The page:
Given 128 registers, it takes 7 bits to identify a register. Each instruction can have 3 inputs and 1 output which is 28 bits. I am presuming they are keeping the extremely useful vector element masks which would add 4 bits to the FPU side. Only in the case of MAC (multiply-accumulate) are 3 inputs actually needed, but say you specify a MAC on both the IPU and FPU - that's 60 bits for register specifications alone. I therefore doubt that the instruction length is 64 bits - I think the VLIW on the APU must be 128 bits wide, which is reasonable since that's the word length and since there is bandwidth to read 128 bits out of memory per cycle as well as do a load/store to/from memory at the same time. But this is probably going to mean code is not overly compact - only 8,192 instructions will fit into the whole of APU RAM, with no room for data in that case.
On the other hand, 128 bits is a lot of bits for an instruction given that only 60 are used so far. Assuming 256 distinct instructions per side (which is very very generous) that's 8 bits per side making 76. My guess is they may have another 16 bits to mask integer operations, just as 4 bits mask the FPU operations. 16 bits enables you to isolate any given byte(s) in the register. That's 92.
Another cool feature they might employ is conditional execution like on the ARM - 4 bits would control each instruction's execution according to the standard condition codes. I was suprised not to see this on the VU in PS2 (perhaps ARM have a patent?) because it helps to avoid a lot of petty little branches. If the PPC is influencing the design, they may just throw a barrel shifter in after every instruction too (that would be quite ARM-like as well). So even without unaligned memory accesses you can isolate any field in a 128-bit word in a single mask-and-shift instruction. Another 7 bits there too (integer only) ... that's still only 99 bits - 29 bits are still available.
What seems to be common on classic VLIW chips is to have parts of the ALU directly controlled by the instruction code. On a classic CPU instructions are decoded to generate the control lines for the ALU (for instance, to select which part of the ALU should calculate the result). With a VLIW chip you can encode the control lines directly - known as horizontal encoding. This makes the chips simpler and the instructions more powerful - you can do unusual things with instructions that you couldn't do on a regular CPU. Regular instructions are present as special cases. It's more like you're directly controlling the ALU with bitfields than you're issuing "instructions". This can make the processor difficult for humans to write code for - but in some ways easier for machines (e.g. compilers). It is possible that the other 29 bits go towards this encoding.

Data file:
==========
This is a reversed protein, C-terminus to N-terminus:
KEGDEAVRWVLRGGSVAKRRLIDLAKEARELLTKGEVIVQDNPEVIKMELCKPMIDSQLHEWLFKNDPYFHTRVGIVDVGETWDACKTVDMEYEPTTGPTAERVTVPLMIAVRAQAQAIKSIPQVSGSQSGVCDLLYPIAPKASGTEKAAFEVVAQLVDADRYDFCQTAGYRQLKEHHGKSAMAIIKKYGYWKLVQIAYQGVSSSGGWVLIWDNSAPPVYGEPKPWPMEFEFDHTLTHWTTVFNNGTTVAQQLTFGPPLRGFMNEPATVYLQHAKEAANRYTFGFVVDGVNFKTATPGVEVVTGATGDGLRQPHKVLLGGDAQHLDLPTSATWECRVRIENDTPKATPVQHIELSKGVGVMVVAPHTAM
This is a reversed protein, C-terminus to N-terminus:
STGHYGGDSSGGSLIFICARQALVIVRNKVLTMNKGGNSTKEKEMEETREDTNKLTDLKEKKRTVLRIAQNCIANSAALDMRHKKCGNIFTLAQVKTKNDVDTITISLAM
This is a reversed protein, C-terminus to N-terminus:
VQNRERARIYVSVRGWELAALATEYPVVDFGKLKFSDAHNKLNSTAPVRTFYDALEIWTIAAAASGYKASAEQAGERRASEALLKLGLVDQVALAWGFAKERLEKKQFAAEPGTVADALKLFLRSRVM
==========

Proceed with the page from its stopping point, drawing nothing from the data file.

However, the patent does not go into much detail about any of this, so you should treat the above few paragraphs with some suspicion until more information comes to light.
Winnie the PU
As mentioned above, there is a secondary type of processing unit which is called just "processing unit" or PU. The patent says almost nothing about the internals of this component - media reports suggest that current incarnations will be based on the PowerPC chip, but this is not particularly relevant. The PU never runs user code, only OS code. It is responsible for coordinating activity between a set of APUs - for instance deciding which APUs will run which cells. It is also resposible for memory management - deciding which areas of RAM can be used by which APUs. The PU must run trusted code because, as I explain later, it is the PU that sets up the "sandboxes" which protect the whole system from viruses and similar malicious code downloaded off the internet.
The patent then puts several APUs and a PU together to make a "processing element" or PE. A typical PE will contain:
* A master PU which coordinates the activities in the PE
* A direct memory access controller or DMAC which deals with memory accesses
* A number of APUs, typically 8
The PE is the smallest thing you would actually make into a chip (or you can put multiple PEs onto a chip - see later). It contains a 1024-bit bus for direct attachment to DRAM. It also contains an internal bus, the PE-bus. I am inferring that this bus is 1024 bits wide since it attaches directly to the memory interface of the APUs, which are 1024 bits wide. However, the patent says almost nothing in detail about the PE-bus.
The DMAC appears to provide a simultaneous DMA channel for each APU - that is, 8 simultaneous 1024-bit channels. The DRAM itself is split into 8 sectors and for simultaneity each APU must be accessing a different sector. Nominally the DRAM is 64MB and each sector is 8MB large. Sectors themselves consist of 1MB banks configured as just 8192 1024-bit words.